Refreshments and a barbecue will be available and the grounds are a wonderful place for a picnic.
If you have a car that you would like to bring please contact email@example.com or just turn up on the day.
House Can Be Built Within Walled garden
Thursday, May 17, 16.00
Permission has been granted to build a house within the Victorian Walled garden in Woolverstone.
Despite robust arguments against the development made by parish councilor and solicitor Simon Quantrill and Woolverstone residents’ representative Mr March, the planning committee voted 8-6 in favour of approval.
However, a stringent S106 legal agreement was added as a condition, giving the planning officer power to refuse the building if the developer did not comply will all the clauses.
The condition would ensure only one of three plots could be sold, before plot number 12 within in the Walled garden is sold. This would prevent the sale of the other homes, leaving plot 12 without ownership therefore causing potential pressure to subdivide the Walled Garden for more dwellings.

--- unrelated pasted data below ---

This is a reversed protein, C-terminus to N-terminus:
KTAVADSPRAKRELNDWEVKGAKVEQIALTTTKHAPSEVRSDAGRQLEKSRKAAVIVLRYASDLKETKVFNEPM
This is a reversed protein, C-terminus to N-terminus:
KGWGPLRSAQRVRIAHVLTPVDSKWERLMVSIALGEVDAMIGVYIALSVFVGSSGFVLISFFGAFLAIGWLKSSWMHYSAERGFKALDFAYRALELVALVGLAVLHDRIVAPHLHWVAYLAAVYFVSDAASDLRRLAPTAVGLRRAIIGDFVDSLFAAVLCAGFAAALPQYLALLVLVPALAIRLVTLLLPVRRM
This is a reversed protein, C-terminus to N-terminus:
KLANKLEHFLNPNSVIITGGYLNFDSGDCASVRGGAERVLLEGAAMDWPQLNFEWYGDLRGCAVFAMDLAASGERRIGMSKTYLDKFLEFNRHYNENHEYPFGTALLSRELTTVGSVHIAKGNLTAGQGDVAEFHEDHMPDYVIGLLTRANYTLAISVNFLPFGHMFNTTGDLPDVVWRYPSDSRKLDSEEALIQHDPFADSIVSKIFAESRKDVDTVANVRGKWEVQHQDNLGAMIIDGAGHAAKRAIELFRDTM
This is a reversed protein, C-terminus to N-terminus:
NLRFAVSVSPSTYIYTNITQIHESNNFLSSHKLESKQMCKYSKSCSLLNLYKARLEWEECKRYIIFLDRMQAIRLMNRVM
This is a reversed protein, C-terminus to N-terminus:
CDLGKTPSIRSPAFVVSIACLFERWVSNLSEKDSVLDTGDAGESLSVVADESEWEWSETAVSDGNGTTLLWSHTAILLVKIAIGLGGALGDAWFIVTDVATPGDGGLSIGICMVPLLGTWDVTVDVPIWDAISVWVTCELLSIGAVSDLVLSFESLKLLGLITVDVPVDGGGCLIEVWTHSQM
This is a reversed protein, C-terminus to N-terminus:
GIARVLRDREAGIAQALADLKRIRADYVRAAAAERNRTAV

Cllr Derek Davis, Berners ward and planning committee member, pressed the applicant Mr Braithwaite’s agent Mr Neil Ward on whether they would comply.
Mr Ward told the committee his client was not happy with clause one of the S106 and felt it was too onerous and should be replaced with other conditions.
The Walled Garden which was originally part of Woolverstone Hall, built in 1776 for William Berners, who was of significant importance to the Shotley peninsula and the village of Woolverstone in particular.
The committee also approved retrospective permission for a detached double garage, with the condition the doors were changed to a more appropriate design, by 10 votes to three.
Canterbury Cathedral Choristers Coup For Woolverstone Church
Tuesday, April 24, 07.00
Young choristers from the world-renowned Canterbury Cathedral have been booked to perform live in Woolverstone this June.
The concert by up to 17 boys directed by Dr David Flood, who is the cathedral's organist and master of choristers, will take place at St Michael's Church, Woolverstone, on Wednesday June 27.
Villager Chris Hodgkinson secured the prestigious event as his son James is one of the choristers, and all proceeds will go towards St Michael's and the Choir House Choristers Social Fund.